This time, the full range of media available for appropriation could be hooked into a world-spanning distribution machine: the Internet. The specific practices of computer hacking and the general model they proposed of amateur intervention into complex systems gave confidence to a generation which had not personally experienced the defeats and dead-ends of the 1960s. Building on this constructive possibility, an ambition arose to map out the repressive and coercive order of the transnational corporations and institutions. Its corollary would be an attempt to disrupt that order through the construction of subversive carnivals on a global scale. Collective aesthetic practices, proliferating in social networks outside the institutional spheres of art, would be one the major vectors for this double desire to grasp and transform the new world map. A radically democratic desire that could be summed up in a seemingly impossible phrase: do-it-yourself geopolitics.



The Battle in Seattle

by Jeffrey Juris


Seatlle N30 1999

We arrived in Seattle shortly before midnight. The streets were empty, and there was no indication of the gathering storm that would hit the following day. After a brief night's sleep, we made it down to the port for the action at 7:30 the next morning. We quickly downed some fresh coffee at the pier and then decided to join a large, motley group of protesters heading toward the conference center. We saw colorful costumes, huge puppets depicting world leaders, and protesters dressed as giant green sea turtles. The sound of drums was everywhere. Protesters wore backpacks stuffed with food, gas masks, and lemons, and many wore bandannas around their necks in preparation for the street battle to come. Just before reaching the conference center, we passed an intersection locked down by fifteen activists, blocking oncoming traffic. I would witness similar scenes around the world during the next few years, but this was my first mass direct action, and I had never seen anything like it. We were thoroughly unprepared.

As we approached the conference center, small groups began to break off from the larger crowd, taking up distinct positions around the perimeter. Activists communicated by cell phone, and everything seemed extremely well organized, but there was no central command. Indeed, the networked form of the various protest blocs reflected what I would come to recognize as an emerging networking logic, mirroring the decentered structure of the e-mail lists activists had used to mobilize for the action. All of a sudden, people began forming a human chain around the conference center. We decided to join in. It was cold and drizzling, but locking arms together with strangers united in common cause produced a feeling of human warmth. Fifteen minutes later, we caught word the building had been surrounded and most of the major downtown arteries shut down. Everyone cheered. Many clusters like the one we had joined that morning had gone out from different points around the city, some taking part in the blockade, others locking down intersections, still others occupying major bridges and overpasses.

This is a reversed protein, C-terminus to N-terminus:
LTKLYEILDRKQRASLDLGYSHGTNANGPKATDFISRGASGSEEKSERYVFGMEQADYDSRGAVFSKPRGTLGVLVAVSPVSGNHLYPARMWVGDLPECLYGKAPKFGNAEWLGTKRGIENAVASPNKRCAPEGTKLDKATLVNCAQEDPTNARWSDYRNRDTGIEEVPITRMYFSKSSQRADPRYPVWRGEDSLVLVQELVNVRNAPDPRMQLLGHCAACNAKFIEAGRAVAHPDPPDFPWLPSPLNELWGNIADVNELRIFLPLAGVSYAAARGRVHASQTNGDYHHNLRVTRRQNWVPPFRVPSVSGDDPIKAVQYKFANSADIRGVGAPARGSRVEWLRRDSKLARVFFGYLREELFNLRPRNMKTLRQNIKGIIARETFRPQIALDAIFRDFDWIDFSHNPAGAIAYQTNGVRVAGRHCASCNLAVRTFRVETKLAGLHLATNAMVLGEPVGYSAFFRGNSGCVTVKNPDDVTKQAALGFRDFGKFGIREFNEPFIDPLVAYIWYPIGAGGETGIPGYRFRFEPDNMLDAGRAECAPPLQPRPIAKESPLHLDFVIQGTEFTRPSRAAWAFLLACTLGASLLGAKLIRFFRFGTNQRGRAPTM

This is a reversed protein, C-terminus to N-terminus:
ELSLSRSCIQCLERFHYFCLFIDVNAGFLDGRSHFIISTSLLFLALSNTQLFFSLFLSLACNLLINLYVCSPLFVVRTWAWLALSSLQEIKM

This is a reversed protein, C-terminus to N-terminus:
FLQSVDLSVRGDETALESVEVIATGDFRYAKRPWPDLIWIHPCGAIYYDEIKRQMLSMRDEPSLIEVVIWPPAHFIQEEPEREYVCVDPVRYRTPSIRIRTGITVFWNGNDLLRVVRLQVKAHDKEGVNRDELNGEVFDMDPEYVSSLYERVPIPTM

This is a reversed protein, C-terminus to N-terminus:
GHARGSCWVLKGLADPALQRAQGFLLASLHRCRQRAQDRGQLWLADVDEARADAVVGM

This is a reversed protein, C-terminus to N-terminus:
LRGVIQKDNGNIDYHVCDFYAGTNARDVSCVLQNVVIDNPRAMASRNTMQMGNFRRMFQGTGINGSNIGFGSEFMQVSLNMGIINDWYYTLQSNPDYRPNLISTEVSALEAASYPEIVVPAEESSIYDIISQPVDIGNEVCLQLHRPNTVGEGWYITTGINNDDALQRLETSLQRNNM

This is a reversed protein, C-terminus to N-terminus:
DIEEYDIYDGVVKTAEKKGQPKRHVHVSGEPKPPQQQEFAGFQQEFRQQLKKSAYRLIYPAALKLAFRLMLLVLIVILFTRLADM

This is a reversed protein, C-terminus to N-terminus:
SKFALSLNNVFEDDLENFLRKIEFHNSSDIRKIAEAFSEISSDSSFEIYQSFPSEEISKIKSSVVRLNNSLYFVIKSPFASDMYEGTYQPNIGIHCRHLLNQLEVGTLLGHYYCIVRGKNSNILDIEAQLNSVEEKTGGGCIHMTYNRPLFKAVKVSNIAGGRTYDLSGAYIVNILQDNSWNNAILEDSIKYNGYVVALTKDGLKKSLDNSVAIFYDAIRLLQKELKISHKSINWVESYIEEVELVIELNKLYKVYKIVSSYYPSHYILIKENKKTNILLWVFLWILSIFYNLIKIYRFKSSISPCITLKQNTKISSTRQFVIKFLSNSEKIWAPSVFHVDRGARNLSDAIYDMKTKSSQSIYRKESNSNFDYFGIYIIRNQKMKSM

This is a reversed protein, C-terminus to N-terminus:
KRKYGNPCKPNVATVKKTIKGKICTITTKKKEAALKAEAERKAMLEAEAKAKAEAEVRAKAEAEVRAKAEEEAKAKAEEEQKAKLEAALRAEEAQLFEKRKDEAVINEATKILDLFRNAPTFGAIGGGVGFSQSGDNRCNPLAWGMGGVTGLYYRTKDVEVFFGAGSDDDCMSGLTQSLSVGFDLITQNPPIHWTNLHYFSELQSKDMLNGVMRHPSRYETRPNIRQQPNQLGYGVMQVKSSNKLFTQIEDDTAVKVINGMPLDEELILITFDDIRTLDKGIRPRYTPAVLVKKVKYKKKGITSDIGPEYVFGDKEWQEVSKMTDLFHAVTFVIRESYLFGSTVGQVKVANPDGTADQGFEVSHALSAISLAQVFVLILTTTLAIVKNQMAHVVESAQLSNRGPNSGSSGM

For the next several hours, we held our position in front of the conference center, blocking delegate after delegate from entering the building. Some smiled and walked away, others protested violently, and some even tried to slip through by pretending to be protesters. As I would later learn through direct-action trainings, we had organized a flawless "hassle line." Activists organized similar scenes around the city, and many delegates remained blocked inside their hotels, including a reportedly furious Madeleine Albright. As we held our position, chanting slogans such as "Whose Streets? Our Streets!" and "No Justice, No Peace!" giant turtles and butterflies occasionally passed by with colorful signs proclaiming "Teamsters and Turtles: Together at Last!" and "No Globalization without Representation!"

Everything appeared calm throughout the morning, and we even chatted with police officers stationed directly behind us. Little did we know the first tear gas canisters had already been fired at protesters around 10:00 a.m. Those first groups held their ground, but the city would soon be engulfed in a major police riot. After a while, we caught our first whiff of tear gas floating with the shifting winds from the other end of the convention center. As the tension began to mount, we soon saw our first "Black Bloc" contingent. Dressed in black, gas masks buckled to their waists, wearing hoods and bandannas to cover their faces, they moved swiftly and purposefully, darting in and out of a stunned group of dancing turtles. That afternoon they began smashing the windows at major corporate outlets in downtown Seattle: Nike, Starbucks, the Gap, and Bank of America.

At around 1:00 p.m. the massive labor march approached the conference center. I decided to walk over and have a look. In addition to the Teamsters, longshoremen, and steelworkers, there were colorful contingents of Korean workers, Latino immigrants, indigenous activists, and French farmers. Many activists later criticized the "lack of color" in Seattle, pointing to the predominantly white middle-class backgrounds of the protesters, but this charge was less evident at this particular intersection. Organizers had expected the labor marchers to join the direct action, but marshals directed them away from the conference center. Many of the thirty thousand labor marchers broke ranks, however, and joined the protesters in the streets, swelling our number to more than fifty thousand.